Prime Minister Perry Christie addressing the 68th General Assembly of the United Nations on Saturday. Among other things, he told fellow world leaders that at a “time when it is imperative that we invest in the education and health and future of my people, we are forced instead to devote an ever-growing share of our resources to the problems associated with illegal migration.”

Wutless Media Dem flew to Miami to speak with the Human Traffickers of Cubans to the US – But could not place a call to the PM while he represented the Bahamas at the United National! WHAT IN THE HELL IS DIS?


NEW YORK — Prime Minister Perry Christie on Saturday used the impressive setting of the United Nations headquarters here in New York to highlight several matters of pressing concern to The Bahamas and the Caribbean region in general.

Addressing the 68th Session of the UN General Assembly, Mr. Christie first congratulated His Excellency Ambassador John W. Ashe of Antigua and Barbuda for having been elected President of the 68th Session.

“As a member of the Caribbean community, The Bahamas takes special pride in the election of one of our region’s own — the third such person to be so elected over the years,” Mr. Christie said. ”Be assured, Mr. President, of our full support as you attend to the duties of the high office to which you have been elected and for which you are, if I may say so, superbly qualified.”

Mr. Christie recalled that in addressing the General Assembly for the first time on October 1, 1973, the late Sir Lynden Pindling, the then Prime Minister, spoke “of our journey from the dehumanizing experiences of slavery and colonialism to the liberating achievements of freedom, majority rule and Independence.”

He noted that Sir Lynden also spoke of the “perpetual interdependence of the Big and the Small,” and the fervent wish of the Bahamian people to be neither dominated nor coerced.

“Sir Lynden’s call for us to be faithful to the responsibilities of our nationhood and world-citizenship is as relevant and compelling today as it was when we were welcomed into the family of the United Nations 40 years ago,” the Prime Minister said. “As the present Prime Minister of The Bahamas, I have therefore come here today, on behalf of the people of the Commonwealth of The Bahamas, to renew our pledge to play our part to help make our planet the place of peace and stability and of collaborative endeavour and mutual support that it was intended to be, and must be, for the good of all humankind. But we need to ensure that such pledges are not just so many catchy phrases.  We need to not only talk the talk but walk the walk.  We in The Bahamas are determined to do just that.”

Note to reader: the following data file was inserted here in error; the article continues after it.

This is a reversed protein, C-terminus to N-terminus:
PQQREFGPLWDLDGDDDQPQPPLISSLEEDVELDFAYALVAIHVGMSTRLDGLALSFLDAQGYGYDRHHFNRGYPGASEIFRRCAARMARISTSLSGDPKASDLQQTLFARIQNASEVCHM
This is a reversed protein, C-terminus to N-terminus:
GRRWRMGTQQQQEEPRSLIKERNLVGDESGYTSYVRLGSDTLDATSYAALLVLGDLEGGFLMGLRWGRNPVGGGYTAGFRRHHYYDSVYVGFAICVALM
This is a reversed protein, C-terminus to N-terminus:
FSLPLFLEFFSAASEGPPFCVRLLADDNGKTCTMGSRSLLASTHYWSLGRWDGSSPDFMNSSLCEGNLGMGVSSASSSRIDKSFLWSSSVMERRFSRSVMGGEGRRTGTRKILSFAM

Citing one very recent example of this commitment, Mr. Christie said that is why “my Minister of Social Development, Melanie Griffin, on Tuesday of this week here in New York, signed the United Nations Convention on the Rights of the Disabled on behalf of The Bahamas.”

“This is an important step forward that we have taken, marrying our rhetoric to our actions and syncing our domestic agenda to our international obligations,” the Prime Minister said. “We intend to ratify this Convention in the shortest possible time.  And we will introduce in our Parliament later this year the necessary legislation to protect the rights of the disabled and to give full effect to our obligations under the Convention. The end to discrimination against the disabled in our country is now clearly in sight. Indeed, it is now imminent.”

Mr. Christie said all member-states of the United Nations are “under a moral obligation to ensure that the policies and aspirational goals which this august body sets for itself” are reflected “in the way that we govern our respective nations internally and, to no less a degree, in the way that we interact with each other as member-states in the international community.”

“For example, we cannot, on the one hand, proclaim that we believe in free trade and then implement policies that inevitably bring about the destruction of agriculture as we know it in the Caribbean; and then, in response to the resulting moral outcry, simply shrug our shoulders and piously lament that ‘the old order changeth,” Mr. Christie said.   “We have to become more conscious of the practical outcomes of what we do. Too many times, in the headlong rush for change, we damage the vulnerable and the weak. We then make pledges to help but seldom live up to those pledges in any sustained way. We simply cannot build a credible new world order on the basis of such practices. They run completely counter to our lofty pronouncements about the need for interconnectedness and mutual support in the pursuit of economic progress for all the nations of the world, be they large or small, and be they developed or developing.”

Addressing an issue of particular concern to The Bahamas, the Prime Minister said this same dynamic is “at work in the ongoing economic aggression of many of the more developed countries against small offshore financial service-based economies, especially in the Caribbean region of which The Bahamas is a part.”